Considering the Concept and Purpose of Kendo
Most of us are aware that there is an official ‘Concept of Kendo’ (剣道の理念) and a ‘Purpose of Practicing Kendo’ (剣道修錬の心構え), which was set out by the All Japan Kendo Federation in 1975. In case you’ve never read it, here is the official translation from the FIK -
Now, I know it sounds like something of an idealistic purpose, and as I said above, many of us are aware that it exists. However, many of us probably have given it little deep and meaningful thought.
I certainly had never thought about it very much, I had certainly heard about it, and read it on the website - but I never really gave it any real thought. That was, of course, until the months leading up to my 5th Dan exam. As I was set to take the test in Japan, I had asked ahead if it would be possible for me to complete the written paper in English. They told me that it would be possible - however, the questions would be only provided in Japanese. Further, the first question was going to be a question on the Concept and Purpose of Practicing Kendo, and it would be written out in Japanese, with parts missing - and I would be asked to fill in the blanks. This meant that this question at least would need to be completed in Japanese…
Thus I was tasked with committing the text to memory - not just in English, but in Japanese! This was what turned out to be a fantastic opportunity for me, as it not only sharpened up my Japanese writing, but it gave me the chance to really consider why this text has been set out for us, and how it is supposed to be applied to our Kendo practice, and in turn, our daily lives.
‘The Concept of Kendo’ is a fantastic summary of what Kendo is in itself, and the emphasis is on the bit that says ‘discipline the human character’ (人間形成 in Japanese). This was something I had previously underestimated the importance of, but Kendo really does give us a means to become better people. We are provided with tools, and knowledge that help us in our daily lives, and we learn the compassion and kindness required to become helpful and successful members of society. ‘The Purpose of Practicing Kendo’ gives us more detail, and acts as a guide as to why we pick up the Shinai, and don the Kendogu at all.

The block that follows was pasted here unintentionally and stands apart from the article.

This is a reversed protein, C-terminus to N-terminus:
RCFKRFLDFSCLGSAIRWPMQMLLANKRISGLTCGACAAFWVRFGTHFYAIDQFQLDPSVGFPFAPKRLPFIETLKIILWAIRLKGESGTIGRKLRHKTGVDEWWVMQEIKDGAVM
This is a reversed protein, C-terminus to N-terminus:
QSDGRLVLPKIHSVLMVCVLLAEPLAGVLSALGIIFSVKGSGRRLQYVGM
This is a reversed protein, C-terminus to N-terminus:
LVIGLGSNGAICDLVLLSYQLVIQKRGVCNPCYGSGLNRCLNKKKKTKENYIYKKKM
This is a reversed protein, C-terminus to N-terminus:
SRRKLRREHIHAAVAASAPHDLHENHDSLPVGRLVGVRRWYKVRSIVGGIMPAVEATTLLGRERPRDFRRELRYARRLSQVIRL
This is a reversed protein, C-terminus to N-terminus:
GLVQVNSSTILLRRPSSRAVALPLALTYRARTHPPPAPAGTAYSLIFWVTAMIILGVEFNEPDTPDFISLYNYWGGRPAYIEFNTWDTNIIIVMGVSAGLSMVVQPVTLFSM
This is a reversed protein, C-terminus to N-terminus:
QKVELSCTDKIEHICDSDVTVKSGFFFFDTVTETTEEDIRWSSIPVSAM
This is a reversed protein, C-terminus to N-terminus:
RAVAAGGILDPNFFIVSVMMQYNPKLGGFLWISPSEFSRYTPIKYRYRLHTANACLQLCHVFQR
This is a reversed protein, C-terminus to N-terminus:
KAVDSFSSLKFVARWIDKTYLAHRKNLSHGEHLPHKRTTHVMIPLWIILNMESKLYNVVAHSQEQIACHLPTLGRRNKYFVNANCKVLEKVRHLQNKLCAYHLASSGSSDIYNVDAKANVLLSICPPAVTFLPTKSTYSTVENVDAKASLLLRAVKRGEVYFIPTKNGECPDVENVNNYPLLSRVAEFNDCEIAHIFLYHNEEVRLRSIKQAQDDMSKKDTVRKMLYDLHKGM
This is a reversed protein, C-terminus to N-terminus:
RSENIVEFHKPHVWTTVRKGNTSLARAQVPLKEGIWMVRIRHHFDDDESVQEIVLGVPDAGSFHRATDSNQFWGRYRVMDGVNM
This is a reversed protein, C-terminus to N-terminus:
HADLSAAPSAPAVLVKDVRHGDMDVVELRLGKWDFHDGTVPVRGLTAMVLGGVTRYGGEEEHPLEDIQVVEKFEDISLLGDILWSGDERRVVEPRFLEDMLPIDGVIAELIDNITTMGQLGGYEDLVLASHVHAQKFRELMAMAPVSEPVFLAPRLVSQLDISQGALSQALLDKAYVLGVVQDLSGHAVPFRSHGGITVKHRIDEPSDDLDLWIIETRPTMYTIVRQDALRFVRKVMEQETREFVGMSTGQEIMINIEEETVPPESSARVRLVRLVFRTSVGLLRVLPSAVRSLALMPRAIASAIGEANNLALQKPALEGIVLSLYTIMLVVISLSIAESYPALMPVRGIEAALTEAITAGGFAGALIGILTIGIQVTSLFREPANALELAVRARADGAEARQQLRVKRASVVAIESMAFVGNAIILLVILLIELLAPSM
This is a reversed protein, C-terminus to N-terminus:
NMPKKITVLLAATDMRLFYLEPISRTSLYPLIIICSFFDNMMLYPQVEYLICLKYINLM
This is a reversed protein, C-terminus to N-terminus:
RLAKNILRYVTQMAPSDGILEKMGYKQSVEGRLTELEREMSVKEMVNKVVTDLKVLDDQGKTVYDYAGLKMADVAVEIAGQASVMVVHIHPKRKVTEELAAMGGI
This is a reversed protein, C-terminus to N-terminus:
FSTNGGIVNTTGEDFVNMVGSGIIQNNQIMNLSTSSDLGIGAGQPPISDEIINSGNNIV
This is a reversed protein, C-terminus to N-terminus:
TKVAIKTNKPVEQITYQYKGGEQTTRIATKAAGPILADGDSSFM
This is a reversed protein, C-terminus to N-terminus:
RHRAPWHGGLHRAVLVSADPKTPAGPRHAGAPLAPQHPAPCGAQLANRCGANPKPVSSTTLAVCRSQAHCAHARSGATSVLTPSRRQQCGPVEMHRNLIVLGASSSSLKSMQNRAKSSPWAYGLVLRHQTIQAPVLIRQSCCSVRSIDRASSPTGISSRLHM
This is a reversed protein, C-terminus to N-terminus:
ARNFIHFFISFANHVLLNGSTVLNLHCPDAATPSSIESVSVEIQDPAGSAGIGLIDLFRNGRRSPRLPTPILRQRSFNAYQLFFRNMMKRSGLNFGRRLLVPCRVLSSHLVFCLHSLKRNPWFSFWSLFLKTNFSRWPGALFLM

Moulding the mind and body, and cultivation of a vigorous spirit come from the ‘correct and rigid training’ that is mentioned. We must apply ourselves entirely, to the best of our abilities, to every practice that we do. This will - of course - improve our physical fitness, however, it will also allow us to develop a strong will, and a ‘vigorous spirit’. This can only be developed by your own efforts, and the effects of it will be carried over into your everyday life.
It really is an extremely vital element of Kendo to ‘hold in esteem human courtesy and honor’, as these are the foundations of which Kendo is built. A well know phrase is ‘Kendo begins and ends with courtesy’. We cannot practice Kendo alone, and it is through the kindness and sincerity of others that we are able to have tournaments, gradings, Kendo clubs, or even be able to practice at all. Without these things, Kendo would not have blossomed into the beautiful art that it is today, and its future would be grim, rather than the bright and hopeful future that it now enjoys. This ties into the later statement that practicing Kendo according to these tenants allows us to love our society, and contribute to the development of culture. Again, I know this sounds idealistic, but actually it’s not really - we should treat our work colleagues, our neighbours, the people who serve us in the coffee shop etc with the same degree of decorum, respect and sincerity as we treat our fellow Dojo mates.
This is the purpose of why we practice Kendo - of course, it is fun, and enjoyable to practice Kendo - but beyond that we must remember that the lessons we learn, and the standards that we adhere to in the Dojo should not be behind left there. They should be applied to all aspects of our life.
After all, Kendo is not just a sport. Kendo is life.